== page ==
the gregarious homebody

Sunday, November 28, 2010

Even My Camera Has a Layer of Oil On It

 Hey kids!
It's time to celebrate the oiling of the colon!  
It's Hanukkah!

Seriously, I do this every year.  I make a ton of latkes the week before our annual Hanukkah Open House and I eat about a hundred of them while I'm making them until I make myself, well, sick (ifyaknowwhatImean).  

They are so delicious though.  Crispy around the edges, lacy and weirdly crablike in appearance, fluffy creamy and mashed potato-y in the middle....yum....

The recipe I'm going to share is the one I make all the time.  I see no reason to fiddle around with others.  It may seem like extra work if you're accustomed to making the regular shredded raw potato latke but it's the only way to get the crispy and fluffy combination that I love so much (you will too!). 
See?  Fluffy AND crispy!

I've posted the original recipe which I noted some time ago makes 6 dozen mini latkes (cocktail size--really mini) but I always triple it and get a couple pans of oil going to knock out a load of them.  I then *freeze them in a single layer on the pan they've been draining on and finally dump them into a plastic container.  The day of the party I take them out of the freezer and hour before and then recrisp them at about 300 degrees.  
After they've cooled to room temp, put them in the freezer just like this until they're solid

*IMPORTANT POINT: If you don't freeze them and instead make them fresh the day of your party your house will smell like Burger King.  AND NOT IN A GOOD WAY.  Reheating them during the party only makes them release a bit of their delicious scent--it won't be overpowering--and your guest will thank you for not sending them in their french fry-scented holiday sweaters.  Seriously, don't give people any more reasons for hating the Jews!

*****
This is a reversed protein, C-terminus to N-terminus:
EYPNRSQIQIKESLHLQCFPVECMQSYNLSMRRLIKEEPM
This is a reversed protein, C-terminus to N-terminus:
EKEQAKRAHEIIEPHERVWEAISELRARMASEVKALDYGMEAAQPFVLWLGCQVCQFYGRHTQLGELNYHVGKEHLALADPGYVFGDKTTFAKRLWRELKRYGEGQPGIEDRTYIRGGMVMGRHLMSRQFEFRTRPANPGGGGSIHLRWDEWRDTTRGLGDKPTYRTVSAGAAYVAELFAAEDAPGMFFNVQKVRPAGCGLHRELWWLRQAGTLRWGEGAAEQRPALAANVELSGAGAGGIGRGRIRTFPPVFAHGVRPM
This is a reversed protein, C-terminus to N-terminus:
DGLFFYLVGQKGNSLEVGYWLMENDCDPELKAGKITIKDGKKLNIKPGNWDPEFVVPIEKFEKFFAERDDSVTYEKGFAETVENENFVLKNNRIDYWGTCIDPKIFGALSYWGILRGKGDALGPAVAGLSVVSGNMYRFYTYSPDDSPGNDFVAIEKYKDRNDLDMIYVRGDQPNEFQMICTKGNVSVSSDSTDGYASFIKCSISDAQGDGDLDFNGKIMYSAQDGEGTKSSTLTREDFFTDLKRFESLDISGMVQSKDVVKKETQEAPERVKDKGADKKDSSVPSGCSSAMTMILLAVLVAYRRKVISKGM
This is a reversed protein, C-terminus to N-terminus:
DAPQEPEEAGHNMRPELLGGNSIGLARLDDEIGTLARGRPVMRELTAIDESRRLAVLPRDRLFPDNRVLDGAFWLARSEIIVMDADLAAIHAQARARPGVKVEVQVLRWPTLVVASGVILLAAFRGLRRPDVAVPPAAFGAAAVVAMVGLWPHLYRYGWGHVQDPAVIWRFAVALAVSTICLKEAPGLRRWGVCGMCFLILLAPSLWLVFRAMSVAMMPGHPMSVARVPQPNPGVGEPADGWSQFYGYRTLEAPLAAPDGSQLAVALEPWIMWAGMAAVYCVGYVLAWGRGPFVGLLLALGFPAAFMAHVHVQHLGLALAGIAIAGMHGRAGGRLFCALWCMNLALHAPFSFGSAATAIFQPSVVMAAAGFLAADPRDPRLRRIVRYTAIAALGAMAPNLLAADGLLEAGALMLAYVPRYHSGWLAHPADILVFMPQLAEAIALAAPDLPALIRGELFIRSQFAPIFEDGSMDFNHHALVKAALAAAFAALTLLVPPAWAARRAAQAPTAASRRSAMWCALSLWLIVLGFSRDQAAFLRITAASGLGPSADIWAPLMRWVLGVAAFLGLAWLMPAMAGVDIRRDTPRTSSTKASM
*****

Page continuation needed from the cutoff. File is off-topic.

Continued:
New-Age Latkes

1 1/2-1 3/4 pound large red potatoes, whole (don't peel!)
1 medium onion, peeled and quartered
4 eggs
2 heaping tablespoons flour
1 teaspoon salt
1 teaspoon baking powder
Black pepper, to taste
 About a quart of vegetable or canola oil (oy!)
  1. Place potatoes in a large pot and cover with cold water.  Bring to a boil on the stove.  When it comes to a boil, set a timer for 10 minutes and continue boiling.
  2. Drain pot in colander and put potatoes back into the pot, covering with cold water.  Drain again and repeat with the cold water.  Let potatoes sit in cold water for 5 minutes.
  3. Place your pan or pans over medium high heat and pour in about 2 inches of oil. Ideally, it should heat to 365 degrees, but I can't find my candy thermometer so I fry a cube of bread to see when it's ready (the bread immediately starts to brown when it's ready.) I LOVE my cast iron pan for this.  It holds the heat so well.  My other pan fluctuates in heat when I add the latke batter, which makes them greasier.  I also love that HH bought that pan for me at a garage sale for 25 cents.  Score!
  4. Next, drain and dry the potatoes.  Really.  Put each of them on a paper towel and dry them off lovingly and thoroughly .
  5. Now, either shred potatoes and onions in food processor using a shredding disc (the way I do it) or shred by hand into a large bowl.  Add eggs, flour, salt, baking powder, and pepper. Mix well (I use my hands) and taste to correct seasoning (don't be a panty-waist--the raw egg WILL NOT KILL YOU).
  6. Time to fry!  Drop a teaspoon-ful if you want minis.  Go larger if you want them, well, larger.  The important thing is to let them go for a bit and not mess with them.  When you can see the edges begin to brown, turn them with a pair of tongs.  If you're going to freeze and reheat them (and you are, RIGHT??), don't cook them for more than a minute or two on the other side.  You want them light brown so that they don't burn when you reheat.
  7. Drain on paper towel-lined cookie sheets.  I put a layer of newspaper under my paper towels.  I think it helps. 
  8. Freeze in a single layer or eat right now until you feel the need to, ahem, stop.


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